Ninjas, allow me to introduce Lucy Iraola. Lucy completed her Masters of Library and Information Sciences at the University of Denver in 2013. She is currently working as a Bilingual Spanish YS Librarian with the new and exciting Every Child Book-Bag Rotation program. She is passionate about libraries, diversity, outreach and providing excellent early literacy education and resources for children and their families. Lucy was born and raised in Puerto Rico where she received her Bachelors of Arts in Communications from Universidad del Sagrado Corazón in San Juan, PR. We’re glad to have her share her expertise and perspective here this month!
Q: What’s your favorite thing to do with kids in storytime, and why do you do it?
Lucy: Without a doubt, my favorite thing to do in storytime is singing. I LOVE to sing! I mostly like fun songs that people have to act out and dance! I try to have at least two songs that are fun with lots of actions and movements. I believe music is extremely powerful, it just brings people and kids together. The best thing about it is that it makes you feel good because it lowers stress and I think that’s awesome. There’s so many positives that comes from music, singing rhymes and action songs and research proves it. Children are happier after singing. And, who doesn’t like to see those cute faces smiling, playing and laughing during storytime? That’s what it’s all about, making kids happy and involved.
Q: How do you go about continuing to develop your storytime skills?
Lucy: I like to read library magazines to see what other libraries and librarians are trying and what’s working well for them, besides learning about new picture book titles that I would like to order and try later. I try to attend conferences, webinars and workshops whenever I can to keep myself up to date on early literacy research and to network with other librarians who share some of my early childhood interests. I’m also fortunate to know so many wonderful youth services librarians from all the library systems I’ve worked with that I always can call for advice if I need to. Lastly, I check out blogs and some bilingual websites that can help me plan my storytimes whether I’m doing them in English, Spanish or even in another language.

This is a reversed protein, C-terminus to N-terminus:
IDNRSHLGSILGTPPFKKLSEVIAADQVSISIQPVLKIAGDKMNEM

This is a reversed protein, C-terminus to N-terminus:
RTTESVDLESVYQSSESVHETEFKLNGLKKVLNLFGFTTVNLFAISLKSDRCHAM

Q: What’s been inspiring your library work lately?
Lucy: The relationships I have with my co-workers who I also consider my friends is very inspiring. We are always ready to share a new book, rhyme or song, idea or resource, etc. It’s great to collaborate and work together on new projects or something related to storytime and improving our parents messages. One of the greatest thing about our profession, is that there’s always something new we can learn and try. Whether is something about STEM, the Sensory Friendly storytimes, using technology, there’s so much to keep ourselves busy.